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Sunny winter days, wide open horizons and acres of groomed ski slopes, all within hours of the city. Although this may sound like a North American powder paradise, believe it or not you are actually in Chile.

Andean snow, at its best, is renowned for its dry powder, and within a short distance of the country’s capital Santiago, there are several top-notch ski resorts that make for a perfect day trip – or a few days’ snowy getaway.

Set high in the skinny mountain chain of the Andes, these resorts offer fine skiing between June and August or September. They can get packed on weekends, but visit during the week and you may find the perfectly groomed slopes all to yourself.

Just out of town
The mountainside of Farellones is only 30km east of Santiago, and the ski village can be reached in 45 minutes when traffic allows. It is at 2,430m above sea level and only has handful of lifts, but it is well connected by shuttle bus and ski lifts with the neighbouring resort of El Colorado, where the skiing goes as high as 3,333m. Between the two, you will have access to more than 70 pistes.

Farellones was Chile’s first ski resort – founded in the 1930s by European immigrants – and the ambience is certainly of the Swiss ski chalet variety. One of the oldest and loveliest places to stay is the genteel Hotel Posada de Farellones – all wood and stone and roaring log fires. In a good snow year, you might just be able to ski all the way to the door.

High altitude ski network
But Farellones is only the start. Another 15km along the same road takes you to La Parva, perhaps the smartest of the ski bases close to Chile’s capital and where the country’s elite have their mountain homes. Set at 2,670m above sea level, the resort has 1,200 hectares of terrain in a wide-open, sunny bowl, with plenty of good skiing for beginners and families.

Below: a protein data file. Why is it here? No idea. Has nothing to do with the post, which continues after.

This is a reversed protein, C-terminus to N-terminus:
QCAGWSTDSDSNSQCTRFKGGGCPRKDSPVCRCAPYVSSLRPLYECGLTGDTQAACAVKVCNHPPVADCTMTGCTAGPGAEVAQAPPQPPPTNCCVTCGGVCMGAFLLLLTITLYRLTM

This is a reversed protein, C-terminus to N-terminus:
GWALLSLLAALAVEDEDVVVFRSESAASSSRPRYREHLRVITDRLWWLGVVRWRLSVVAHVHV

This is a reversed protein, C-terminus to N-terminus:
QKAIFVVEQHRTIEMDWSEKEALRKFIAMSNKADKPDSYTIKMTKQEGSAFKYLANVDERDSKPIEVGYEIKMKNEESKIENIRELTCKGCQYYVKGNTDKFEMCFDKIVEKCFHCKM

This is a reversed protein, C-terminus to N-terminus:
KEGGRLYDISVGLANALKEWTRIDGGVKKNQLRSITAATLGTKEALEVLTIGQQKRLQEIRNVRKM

Just 12km east of La Parva is Valle Nevado, the largest area of skiable terrain in the southern hemisphere with some 3,000 hectares and a variety of runs to keep skiers occupied. Valle Nevado is renowned for dry, powdery snow, and at an altitude of 3,669m, the season can run all the way into September, by which time the pistes are getting mushy – or even muddy – at La Parva and El Colorado.

Perhaps the most amazing thing about Farellones, El Colorado, La Parva and Valle Nevado is that they are all connected by lifts and ski runs. Though some of the connecting slopes are best left to advanced skiers, transport is also available between the resorts. Together they form a vast high altitude ski network to rival those in the European Alps – but arguably with better snow conditions.

Towards the border
Slightly further from Santiago – about 160km to the northeast, deep into the heart of the Andes and close to the Argentinean border – is perhaps Latin America’s most emblematic ski resort. Portillo is set at 2,880m above sea level and receives some 6m of dry powder every winter. This is the playground of Latin America’s smart set, but you will not only hear Spanish and Portuguese spoken here. Portillo is the summer training ground for many northern hemisphere ski teams (the US, Canadian and many European teams have all trained here) and you can watch them in action on the most technical slopes. There are a few accommodation options: the sunny yellow Hotel Portillo , set breathtakingly on the edge of ice-blue Laguna del Inca; Octagon Lodge, which has comfortable bunk-style accommodation and a handful of family cabins; and Inca Lodge, a very basic youth hostel-style hotel. No matter where you stay, you have access to the hotel’s salubrious public areas, including the outdoor heated swimming pool with its incredible mountain views.

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